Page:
Several years ago we suggested that this verse should read, “Thou madest him [man] little, lower than the angels.” When the holy angels witnessed the creation of man and how small he was, they sang for joy (Job 38:7). It is startling how the mind of God can filter through into the mind of these tiny beings so that they can worship Him. Hence we can be happy while the whole world dreads the future, not knowing what will happen. So many questions are answered for us through the Word, yet that Word has been the most published book in existence over the past 400 years or so.
Posts Tagged ‘ demons ’
The “middle wall of partition,” the barrier between Jew and Gentile, was figuratively eliminated through Christ. God’s exclusive dealing with Israel ended in AD 36. From then on, there has been no more barrier, for all are one in Christ. Stated another way, the spiritual “middle wall of partition” was broken down in AD 36, when Cornelius, the first Gentile convert, was begotten by the Holy Spirit.
From one standpoint, Gentile Christians were proselytes to the new religion of Christ, which had originated among the Jews. In the Ephesian class were Jews according to the flesh who had accepted Christ. However, there was a “barrier” tendency—the attitude that something was different between a Gentile Christian and a Jewish Christian. The sensitivity to this imagined difference had to be eliminated. The faith structure of both had to be based on Scripture. Paul spoke strongly with statements such as “The wall is broken down” and “There is no male or female, Jew or Greek … in the body of Christ” (Gal. 3:28 paraphrase). Paul could speak boldly because he was sure he was right from a scriptural standpoint.
It is because Christendom as a whole –though nominally a wheat field, is practically a tare field with a scattering of wheat intermingled, that there is to be such a commotion in connection with the separation of the wheat and the tares. True, the Lord who knoweth the heart, who knoweth them that are His, could easily separate them from the others, but He has chosen to make a separation publicly to demonstrate His own justice in the matter. Hence in this harvest time–at the proper time to separate the wheat from the tares–the Lord not only sends the sickle of Truth to gather the wheat, but He also sends the strong delusions to gather the tares.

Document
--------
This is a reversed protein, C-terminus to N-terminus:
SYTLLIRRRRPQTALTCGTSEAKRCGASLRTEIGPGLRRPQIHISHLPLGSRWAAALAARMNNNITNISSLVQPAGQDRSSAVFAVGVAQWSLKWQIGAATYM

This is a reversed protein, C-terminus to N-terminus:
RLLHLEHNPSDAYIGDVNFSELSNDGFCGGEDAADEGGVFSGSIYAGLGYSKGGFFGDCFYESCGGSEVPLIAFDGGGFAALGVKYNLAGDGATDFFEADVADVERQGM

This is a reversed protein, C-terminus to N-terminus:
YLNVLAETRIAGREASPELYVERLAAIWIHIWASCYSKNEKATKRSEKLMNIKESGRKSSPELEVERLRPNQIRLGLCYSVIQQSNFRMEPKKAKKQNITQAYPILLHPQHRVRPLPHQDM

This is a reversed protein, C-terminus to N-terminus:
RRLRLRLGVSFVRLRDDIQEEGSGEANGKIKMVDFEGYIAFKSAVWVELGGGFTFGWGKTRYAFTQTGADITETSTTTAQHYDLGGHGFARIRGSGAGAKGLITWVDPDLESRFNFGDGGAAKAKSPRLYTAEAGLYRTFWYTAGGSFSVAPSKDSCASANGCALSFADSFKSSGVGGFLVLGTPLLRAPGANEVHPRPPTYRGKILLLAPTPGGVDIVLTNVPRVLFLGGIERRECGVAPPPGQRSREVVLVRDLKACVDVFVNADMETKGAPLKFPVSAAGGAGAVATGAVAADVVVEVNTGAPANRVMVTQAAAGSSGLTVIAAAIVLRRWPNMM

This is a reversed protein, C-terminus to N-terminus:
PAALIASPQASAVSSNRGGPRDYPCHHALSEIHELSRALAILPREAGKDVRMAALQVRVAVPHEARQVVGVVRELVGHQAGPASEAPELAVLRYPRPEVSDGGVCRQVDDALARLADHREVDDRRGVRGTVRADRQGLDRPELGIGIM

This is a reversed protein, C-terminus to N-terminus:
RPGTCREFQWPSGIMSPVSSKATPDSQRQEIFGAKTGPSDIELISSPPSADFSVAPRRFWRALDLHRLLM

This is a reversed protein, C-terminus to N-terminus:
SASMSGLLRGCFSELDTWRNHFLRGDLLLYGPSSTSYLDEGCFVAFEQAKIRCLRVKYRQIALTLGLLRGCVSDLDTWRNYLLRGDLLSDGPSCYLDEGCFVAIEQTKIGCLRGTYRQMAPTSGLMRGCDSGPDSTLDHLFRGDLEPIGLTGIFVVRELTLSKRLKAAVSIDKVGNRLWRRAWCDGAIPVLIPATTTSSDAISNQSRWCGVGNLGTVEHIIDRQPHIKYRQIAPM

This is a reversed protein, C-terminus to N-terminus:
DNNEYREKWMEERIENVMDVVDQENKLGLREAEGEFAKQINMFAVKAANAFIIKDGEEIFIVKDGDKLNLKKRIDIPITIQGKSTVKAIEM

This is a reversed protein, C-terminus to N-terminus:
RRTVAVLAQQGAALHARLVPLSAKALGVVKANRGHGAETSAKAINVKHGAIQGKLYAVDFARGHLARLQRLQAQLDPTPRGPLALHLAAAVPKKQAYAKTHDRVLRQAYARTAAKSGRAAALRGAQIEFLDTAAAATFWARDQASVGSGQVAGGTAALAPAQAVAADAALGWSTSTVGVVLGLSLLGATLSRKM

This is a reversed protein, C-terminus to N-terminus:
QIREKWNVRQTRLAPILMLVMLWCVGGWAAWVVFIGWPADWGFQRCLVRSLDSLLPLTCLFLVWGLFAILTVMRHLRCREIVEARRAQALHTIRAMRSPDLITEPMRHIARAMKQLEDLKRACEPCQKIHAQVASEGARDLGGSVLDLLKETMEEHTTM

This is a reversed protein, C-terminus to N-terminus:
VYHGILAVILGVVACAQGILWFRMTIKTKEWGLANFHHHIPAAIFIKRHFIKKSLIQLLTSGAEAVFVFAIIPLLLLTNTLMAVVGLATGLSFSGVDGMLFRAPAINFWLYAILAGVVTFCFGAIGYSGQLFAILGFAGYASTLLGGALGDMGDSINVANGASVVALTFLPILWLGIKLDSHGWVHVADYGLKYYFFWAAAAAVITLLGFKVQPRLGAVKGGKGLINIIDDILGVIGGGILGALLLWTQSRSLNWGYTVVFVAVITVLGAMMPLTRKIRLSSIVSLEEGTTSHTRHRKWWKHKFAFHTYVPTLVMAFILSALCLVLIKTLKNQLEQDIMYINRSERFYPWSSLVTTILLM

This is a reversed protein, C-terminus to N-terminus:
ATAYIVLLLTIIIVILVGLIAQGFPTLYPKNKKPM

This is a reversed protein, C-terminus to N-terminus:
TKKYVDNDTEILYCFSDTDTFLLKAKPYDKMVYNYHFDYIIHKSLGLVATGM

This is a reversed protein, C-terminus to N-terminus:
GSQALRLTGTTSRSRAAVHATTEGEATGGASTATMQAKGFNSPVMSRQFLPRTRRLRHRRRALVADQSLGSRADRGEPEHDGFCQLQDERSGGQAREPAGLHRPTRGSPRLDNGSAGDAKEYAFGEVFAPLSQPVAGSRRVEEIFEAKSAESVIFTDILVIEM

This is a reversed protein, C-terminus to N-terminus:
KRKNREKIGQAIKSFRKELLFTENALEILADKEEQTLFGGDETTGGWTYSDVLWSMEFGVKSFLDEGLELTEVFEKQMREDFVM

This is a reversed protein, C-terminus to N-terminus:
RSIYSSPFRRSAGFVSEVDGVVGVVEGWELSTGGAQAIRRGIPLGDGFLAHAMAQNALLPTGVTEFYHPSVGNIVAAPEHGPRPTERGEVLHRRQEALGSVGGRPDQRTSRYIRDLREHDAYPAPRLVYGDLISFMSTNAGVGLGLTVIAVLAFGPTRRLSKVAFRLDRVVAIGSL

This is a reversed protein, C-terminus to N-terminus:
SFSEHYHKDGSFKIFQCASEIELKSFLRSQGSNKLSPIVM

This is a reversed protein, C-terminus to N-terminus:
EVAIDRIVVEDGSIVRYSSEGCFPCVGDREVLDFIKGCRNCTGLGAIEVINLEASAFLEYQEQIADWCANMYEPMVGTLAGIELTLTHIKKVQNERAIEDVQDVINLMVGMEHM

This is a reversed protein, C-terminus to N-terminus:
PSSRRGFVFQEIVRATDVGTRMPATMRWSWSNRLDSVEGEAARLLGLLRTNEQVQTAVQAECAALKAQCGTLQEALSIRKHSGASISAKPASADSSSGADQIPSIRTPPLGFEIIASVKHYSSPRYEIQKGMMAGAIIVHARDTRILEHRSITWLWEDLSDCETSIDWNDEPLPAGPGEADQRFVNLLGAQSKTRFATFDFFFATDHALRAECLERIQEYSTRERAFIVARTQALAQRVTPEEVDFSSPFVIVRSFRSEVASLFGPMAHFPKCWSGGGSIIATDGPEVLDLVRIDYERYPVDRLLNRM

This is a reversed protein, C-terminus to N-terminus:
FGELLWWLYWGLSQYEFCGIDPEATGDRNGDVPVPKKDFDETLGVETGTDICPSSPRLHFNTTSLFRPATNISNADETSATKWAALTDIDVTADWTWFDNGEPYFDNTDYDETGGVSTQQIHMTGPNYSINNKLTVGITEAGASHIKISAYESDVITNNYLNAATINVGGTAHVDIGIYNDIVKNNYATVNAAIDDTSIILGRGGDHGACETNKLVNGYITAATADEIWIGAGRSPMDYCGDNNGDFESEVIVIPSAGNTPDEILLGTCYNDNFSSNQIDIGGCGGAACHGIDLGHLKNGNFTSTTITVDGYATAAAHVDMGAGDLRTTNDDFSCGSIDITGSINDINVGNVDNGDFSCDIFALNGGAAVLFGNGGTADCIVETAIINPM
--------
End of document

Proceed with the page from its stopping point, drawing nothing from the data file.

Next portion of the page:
It seems providential that the Book of Jude is found next to the final book in the Bible, the Book of Revelation, which is one of the last books to be understood this side of the veil. The Epistles of John (not the Gospel), the Epistle of Jude, and the Revelation of John—all three of these last messages to the Church—each contain special prophetic warnings and admonitions with respect to the future. Moreover, each sequential message, as it is given, contains increasingly greater detail and thus ascends in importance. First, there is John’s allusion in his epistle to Antichrist and its identity; then comes Jude’s stern message; and finally the Apocalyptic scene of events of the Gospel Age provides an overview that helps us, in turn, to locate, identify, and further understand the climactic predictions of the age, particularly its conclusion.
Let us observe how strange it is that Jude’s epistle is sandwiched between the two messages of the same apostle John—between his epistles and his Apocalypse. Does not this placement of Jude suggest to us the possibility—nay, the probability—that these last three perhaps least-studied, least-understood books are to be considered as a special triad or unit unto themselves, which in due process of time would assume greater import?
The Book of Jude seems to have been written especially for the end of the age. What is the evidence or proof for such a statement? Verses 14 and 15 of the epistle inform us that Enoch prophesied of conditions that would prevail in the last time or day, and this prophecy of Enoch was directed against a class that Jude himself repeatedly refers to in his epistle. This book provides a rather startling revelation of conditions that will exist not in the world but in the Church, and it is from this standpoint that we will consider the letter.